Low Volume Training, Racing as a Solo Rider, Hydration and More – Ask a Cycling Coach 241
Getting faster on low volume training, pro tips for racing as a solo rider, maintaining proper hydration and more is all covered in Episode 241 of The Ask a Cycling Coach Podcast.
More show notes and discussion in the TrainerRoad Forum.
Topics covered in this episode
- Nate’s tips to train while traveling
- Avoiding overtraining when you feel fresh and want to push it
- Planning effective training on a time-crunched schedule
- Pro tips to be successful when racing alone
- How to monitor hydration levels to avoid cramps and other issues
- Will sub-threshold training while pregnant make you faster?
For more cycling training knowledge, listen to the Ask a Cycling Coach — the only podcast dedicated to making you a faster cyclist. New episodes are released weekly.
Full Transcription of Podcast
Please note this is an automated transcription and is prone to error. If you have any questions, please reference the timestamps in the podcast or video for further clarification. If you have additional questions, please reach out to us at [email protected]
2020 Pro Cycling Calendar
Happy New Year. Technically the 2020 road cycling season starts today and here’s the calendar for the year ahead.
There are several new races and another blog post will look at the new races and the structure of the calendar as a whole but in the meantime you can put all the major pro races into your digital diary.
There’s also quick explainer on how to subscribe to the calendar, the meaning of the UCI labels and more.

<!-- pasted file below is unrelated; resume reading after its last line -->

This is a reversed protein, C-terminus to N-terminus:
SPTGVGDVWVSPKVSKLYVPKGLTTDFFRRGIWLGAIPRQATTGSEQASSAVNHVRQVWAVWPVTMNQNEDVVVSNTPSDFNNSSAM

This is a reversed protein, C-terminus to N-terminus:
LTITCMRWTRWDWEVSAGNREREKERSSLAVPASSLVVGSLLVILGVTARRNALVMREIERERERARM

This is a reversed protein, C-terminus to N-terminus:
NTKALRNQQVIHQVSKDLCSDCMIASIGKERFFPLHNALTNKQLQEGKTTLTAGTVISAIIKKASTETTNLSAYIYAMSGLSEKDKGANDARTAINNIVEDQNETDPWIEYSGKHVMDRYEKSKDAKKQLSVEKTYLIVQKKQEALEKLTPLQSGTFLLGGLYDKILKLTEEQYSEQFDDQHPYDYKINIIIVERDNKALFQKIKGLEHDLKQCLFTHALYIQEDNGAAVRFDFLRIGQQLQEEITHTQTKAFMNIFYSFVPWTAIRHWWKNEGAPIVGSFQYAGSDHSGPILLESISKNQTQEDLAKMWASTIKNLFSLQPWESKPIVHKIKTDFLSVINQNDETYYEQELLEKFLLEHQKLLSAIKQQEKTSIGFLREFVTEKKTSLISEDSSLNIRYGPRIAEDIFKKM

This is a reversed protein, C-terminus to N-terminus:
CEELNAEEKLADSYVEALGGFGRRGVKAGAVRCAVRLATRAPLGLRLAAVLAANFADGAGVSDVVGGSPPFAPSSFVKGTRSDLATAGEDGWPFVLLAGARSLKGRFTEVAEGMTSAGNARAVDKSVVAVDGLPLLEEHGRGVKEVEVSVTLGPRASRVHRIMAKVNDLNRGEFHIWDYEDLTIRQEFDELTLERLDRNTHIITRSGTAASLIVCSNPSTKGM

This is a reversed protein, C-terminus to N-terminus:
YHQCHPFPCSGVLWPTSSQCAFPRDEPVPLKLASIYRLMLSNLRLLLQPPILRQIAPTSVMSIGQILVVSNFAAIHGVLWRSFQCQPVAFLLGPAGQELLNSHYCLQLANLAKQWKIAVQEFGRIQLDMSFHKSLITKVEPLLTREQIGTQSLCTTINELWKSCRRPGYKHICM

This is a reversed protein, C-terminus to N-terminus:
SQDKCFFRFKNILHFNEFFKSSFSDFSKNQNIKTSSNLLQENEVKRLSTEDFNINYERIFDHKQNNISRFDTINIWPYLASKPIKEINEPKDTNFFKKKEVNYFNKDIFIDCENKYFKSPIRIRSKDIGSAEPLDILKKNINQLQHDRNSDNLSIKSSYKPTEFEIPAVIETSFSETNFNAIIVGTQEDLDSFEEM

All of the major UCI men’s and women’s pro races around the world are included. Some races might move dates and sadly others might vanish too.
There is a permanent link to the calendar at the top of the inrng.com home page if you just want to visit from time to time (mobile users: tap “menu” at the top of the page for the drop down menu and then > 2020 calendar) .
An iCal is a calendar file that you can store on your phone or electronic diary like Outlook or Calendar. There are several ways to get this on to your computer or phone.
Subscribe and get automatic updates: The recommended option is to subscribe by copying the iCal URL:
- If you use MacOS copy the URL… and open the Calendar app. Then got to File > New Calendar Subscription…) and paste in the link and you’re done
- iPhone/iPad users should push and hold down a finger here , wait for the pop up message and select “Copy”. Then on your device go to settings > Accounts and Passwords > Add account > Other > Add Subscribed Calendar and paste in the URL
- If you use Microsoft Outlook, copy the URL and then go to Tools > Account Settings > Internet Calendars and paste the URL to subscribe
The subscription methods above are the best because any additions, deletion and amendments will automatically be pushed to your diary or device. Sadly races will get cancelled, some shortened and others moved.
Subscribe and any changes will be fed through automatically.
Direct download: if you can’t do the above, you can download the iCal file for your organiser, phone, computer and other devices from here
Right-click to save the ics / iCal / iCalendar file and you can import it into your electronic diary. If you have trouble with the subscription then this is an easier option but it means you’re saving today’s version of the calendar and you might want to return here to download a new version a few times a year in order to get the amendments and corrections.
Google Calendar: If you use Google Calendar then click on the icon on the bottom-right of the calendar up at the top of the page. Note this method can work with Android phones when the iCal file might not although you might need the Google Sync calendar app.